[0306]
With regard to the present invention, it should be noted, in particular, that it is possible, in accordance with the invention, to combine both partial currents I_{pPTAT }and I_{nPTAT }by means of a “simple” linear combination, e.g. by means of forming a sum or difference.

[0307]
With reference to FIG. 5 a, a circuitry 300 will be represented below in principle, by means of which the piezojunction effect on the baseemitter voltage of a bipolar transistor may be compensated for by means of the piezoresistive effect on the resistance of various reference resistor arrangements.

[0308]
As is shown in FIG. 5 a, circuitry 300 includes a first input voltage source 302 for providing a first input voltage V_{pPTAT}(T), a second input voltage source 304 for providing a second input voltage V_{nPTAT}(T), a first L resistor arrangement of ptype resistors 306, and a second L resistor arrangement of ntype resistors 308. Circuitry 300 further includes a combination means 310 for combining a first partial signal I_{pPTAT}(T), e.g. a first partial voltage or a first partial current, and a second partial signal, e.g. a second partial voltage or a second partial current, I_{nPTAT}(T), further a third L resistor arrangement of ntype resistors 312, a fourth L resistor arrangement of ptype resistors 314, and a pnptype bipolar transistor 316. The circuit elements 302316 represented above are connected as is shown, in principle, in FIG. 5 a.

[0309]
The mode of operation of circuitry 300 shown in FIG. 5 a will be described below.

[0310]
The first partial current I_{pPTAT }is generated from the first input voltage source 302, having an input voltage value V_{pPTAT}(T), in connection with the first L resistor arrangement of the ptype resistors 306, and the second partial current I_{nPTAT}(T) is produced from the second input voltage source 304 in connection with the second L resistor arrangement of the ntype resistors 308. The two partial currents are combined in the combination means 310, i.e. subject to an addition or subtraction, whereupon the resulting total current I_{pnPTAT }is fed into the bipolar transistor 316.

[0311]
As is depicted in FIG. 5 a, the first L resistor arrangement 306 contains, in the case of a {100} semiconductor material, e.g. of a {100} silicon material, two or more pdiffused or pimplanted resistors which are arranged perpendicularly to one another and one above the other and which are placed at an angle of ±45° to the primary flat of the semiconductor wafer. The second L resistor arrangement 308 preferably contains, in the case of a {100} semiconductor material, two or more ndiffused or nimplanted resistors arranged perpendicularly to one another at an angle of 0°/90° to the primary flat. In the case of a {100} semiconductor material, the bipolar transistor 316 is preferably configured as a vertical substrate pnptype bipolar transistor, since the latter may readily be realized, in standard CMOS technologies, without additional expenditure. In addition, vertical substrate pnptype bipolar transistors are, as is known, less stresssensitive toward npntype transistors and toward lateral transistors.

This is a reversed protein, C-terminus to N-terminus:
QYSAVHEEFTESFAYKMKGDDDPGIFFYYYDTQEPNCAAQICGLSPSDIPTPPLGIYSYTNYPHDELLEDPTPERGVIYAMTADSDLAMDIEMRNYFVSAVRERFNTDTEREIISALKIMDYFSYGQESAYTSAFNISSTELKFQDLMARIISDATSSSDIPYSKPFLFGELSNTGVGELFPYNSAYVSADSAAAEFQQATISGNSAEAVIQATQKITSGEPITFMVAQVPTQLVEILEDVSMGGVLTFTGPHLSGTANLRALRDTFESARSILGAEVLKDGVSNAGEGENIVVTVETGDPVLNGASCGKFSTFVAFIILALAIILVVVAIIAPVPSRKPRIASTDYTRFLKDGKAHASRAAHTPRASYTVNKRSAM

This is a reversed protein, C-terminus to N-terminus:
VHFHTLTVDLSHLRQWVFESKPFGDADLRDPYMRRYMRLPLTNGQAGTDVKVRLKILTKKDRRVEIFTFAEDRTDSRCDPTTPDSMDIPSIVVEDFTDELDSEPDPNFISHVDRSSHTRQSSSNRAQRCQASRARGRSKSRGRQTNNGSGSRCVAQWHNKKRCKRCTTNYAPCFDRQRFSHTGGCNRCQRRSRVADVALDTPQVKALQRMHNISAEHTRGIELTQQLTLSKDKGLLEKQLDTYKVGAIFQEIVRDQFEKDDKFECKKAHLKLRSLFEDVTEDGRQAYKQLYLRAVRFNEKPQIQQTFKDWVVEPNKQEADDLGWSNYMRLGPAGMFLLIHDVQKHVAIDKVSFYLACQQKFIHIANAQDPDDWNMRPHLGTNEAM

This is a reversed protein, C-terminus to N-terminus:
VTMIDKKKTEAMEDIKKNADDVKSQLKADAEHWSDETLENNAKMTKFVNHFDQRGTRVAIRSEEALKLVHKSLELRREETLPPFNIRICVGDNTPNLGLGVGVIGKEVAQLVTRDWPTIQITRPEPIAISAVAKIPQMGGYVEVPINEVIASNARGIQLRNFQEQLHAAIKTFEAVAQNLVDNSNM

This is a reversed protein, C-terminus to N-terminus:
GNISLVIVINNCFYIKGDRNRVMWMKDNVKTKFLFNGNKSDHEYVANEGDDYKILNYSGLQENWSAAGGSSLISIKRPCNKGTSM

[0312]
In addition, it should be noted that the integrated resistors are subject to process tolerances during manufacturing, so that it is recommended to make the current portions, or resistances, adjustable so as to thereby compensate for process tolerances.

[0313]
In the abovedescribed procedure for compensating for the piezojunction effect in the bipolar transistor 316 by the piezoresistive effects on the resistances of the resistor arrangements 306, 308, it is to be noted that in the piezojunction effect and the piezoresistive effect, the various piezo coefficients have temperature dependencies, these temperature dependencies additionally depending on the doping of the respective devices.

[0314]
This temperature dependence of the piezocoefficients may be compensated for, in accordance with the invention, in that not only V_{PTAT}voltages having a positive temperature coefficient (TC) are used as first and second input voltage sources for current production, but baseemitter voltages V_{BE }with negative temperature coefficients are also used in a controlled manner for current generation, so as to produce partial currents both with positive and negative temperature coefficients.

[0315]
FIG. 5 b shows a respective circuitry 320. In addition to the circuitry 300 of FIG. 5 a, circuitry 320 of FIG. 5 b further includes a third input voltage source 322 for providing a third input voltage V_{pBE}(T), a fourth input voltage source 324 for providing a fourth input voltage V_{nBE}(T), a fifth L resistor arrangement of ptype resistors 326, a sixth L resistor arrangement of ntype resistors 328, a second combination means 330 for combining a third partial signal I_{pBE}(T) and a fourth partial signal I_{nBE}(T) for obtaining a second total signal I_{pnBE}, and a squaring and log circuit 332. The circuit elements represented above are connected as shown in principle in FIG. 5 b.

[0316]
The condition for a stress independence of the transistor saturation current I_{S }of the bipolar transistor 316 results in the following expression in the first approximation:
δI _{np } _{ PTAT } ±δI _{np } _{ BE } ≅−δI _{S }

[0317]
It should be noted with regard to the present invention that it is also possible, in order to match nonlinear stress effects in the vertical bipolar transistor 316, to also effect additional current feeds from a nonlinear circuit, e.g. the squaring or log circuit 332, into the bipolar transistor 316. According to the representation of FIG. 5 b, the input voltages and input currents of this nonlinear circuit 332 are eventually also obtained and derived from the L resistor arrangements 306, 308, 326, 328 of circuitry 320 of FIG. 5 b.

[0318]